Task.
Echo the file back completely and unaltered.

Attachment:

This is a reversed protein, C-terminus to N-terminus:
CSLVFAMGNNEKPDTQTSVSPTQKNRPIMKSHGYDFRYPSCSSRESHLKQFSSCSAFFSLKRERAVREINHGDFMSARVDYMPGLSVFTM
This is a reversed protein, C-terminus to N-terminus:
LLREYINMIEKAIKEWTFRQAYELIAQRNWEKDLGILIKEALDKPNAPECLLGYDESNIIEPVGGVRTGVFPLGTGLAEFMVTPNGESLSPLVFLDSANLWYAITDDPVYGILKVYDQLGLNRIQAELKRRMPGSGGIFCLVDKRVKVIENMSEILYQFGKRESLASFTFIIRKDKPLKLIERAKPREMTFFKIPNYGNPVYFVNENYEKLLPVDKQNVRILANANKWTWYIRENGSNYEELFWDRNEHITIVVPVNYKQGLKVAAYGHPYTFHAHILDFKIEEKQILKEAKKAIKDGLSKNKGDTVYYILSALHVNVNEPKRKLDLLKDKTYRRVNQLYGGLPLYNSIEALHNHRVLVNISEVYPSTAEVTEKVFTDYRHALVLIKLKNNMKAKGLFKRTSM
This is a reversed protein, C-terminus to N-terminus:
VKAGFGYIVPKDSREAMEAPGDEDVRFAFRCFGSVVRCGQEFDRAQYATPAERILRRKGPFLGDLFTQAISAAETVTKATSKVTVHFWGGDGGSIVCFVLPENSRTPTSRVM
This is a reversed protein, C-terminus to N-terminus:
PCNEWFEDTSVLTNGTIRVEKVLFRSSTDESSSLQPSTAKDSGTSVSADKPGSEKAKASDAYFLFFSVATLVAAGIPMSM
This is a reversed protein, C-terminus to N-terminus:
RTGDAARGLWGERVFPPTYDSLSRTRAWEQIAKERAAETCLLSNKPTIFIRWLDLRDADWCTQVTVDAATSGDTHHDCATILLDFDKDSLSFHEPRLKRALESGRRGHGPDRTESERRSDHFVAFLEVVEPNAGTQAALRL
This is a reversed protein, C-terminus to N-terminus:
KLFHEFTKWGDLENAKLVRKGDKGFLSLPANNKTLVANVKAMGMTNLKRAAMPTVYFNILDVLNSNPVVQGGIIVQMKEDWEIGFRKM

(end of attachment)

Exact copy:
This is a reversed protein, C-terminus to N-terminus:
CSLVFAMGNNEKPDTQTSVSPTQKNRPIMKSHGYDFRYPSCSSRESHLKQFSSCSAFFSLKRERAVREINHGDFMSARVDYMPGLSVFTM
This is a reversed protein, C-terminus to N-terminus:
LLREYINMIEKAIKEWTFRQAYELIAQRNWEKDLGILIKEALDKPNAPECLLGYDESNIIEPVGGVRTGVFPLGTGLAEFMVTPNGESLSPLVFLDSANLWYAITDDPVYGILKVYDQLGLNRIQAELKRRMPGSGGIFCLVDKRVKVIENMSEILYQFGKRESLASFTFIIRKDKPLKLIERAKPREMTFFKIPNYGNPVYFVNENYEKLLPVDKQNVRILANANKWTWYIRENGSNYEELFWDRNEHITIVVPVNYKQGLKVAAYGHPYTFHAHILDFKIEEKQILKEAKKAIKDGLSKNKGDTVYYILSALHVNVNEPKRKLDLLKDKTYRRVNQLYGGLPLYNSIEALHNHRVLVNISEVYPSTAEVTEKVFTDYRHALVLIKLKNNMKAKGLFKRTSM
This is a reversed protein, C-terminus to N-terminus:
VKAGFGYIVPKDSREAMEAPGDEDVRFAFRCFGSVVRCGQEFDRAQYATPAERILRRKGPFLGDLFTQAISAAETVTKATSKVTVHFWGGDGGSIVCFVLPENSRTPTSRVM
This is a reversed protein, C-terminus to N-terminus:
PCNEWFEDTSVLTNGTIRVEKVLFRSSTDESSSLQPSTAKDSGTSVSADKPGSEKAKASDAYFLFFSVATLVAAGIPMSM
This is a reversed protein, C-terminus to N-terminus:
RTGDAARGLWGERVFPPTYDSLSRTRAWEQIAKERAAETCLLSNKPTIFIRWLDLRDADWCTQVTVDAATSGDTHHDCATILLDFDKDSLSFHEPRLKRALESGRRGHGPDRTESERRSDHFVAFLEVVEPNAGTQAALRL
This is a reversed protein, C-terminus to N-terminus:
KLFHEFTKWGDLENAKLVRKGDKGFLSLPANNKTLVANVKAMGMTNLKRAAMPTVYFNILDVLNSNPVVQGGIIVQMKEDWEIGFRKM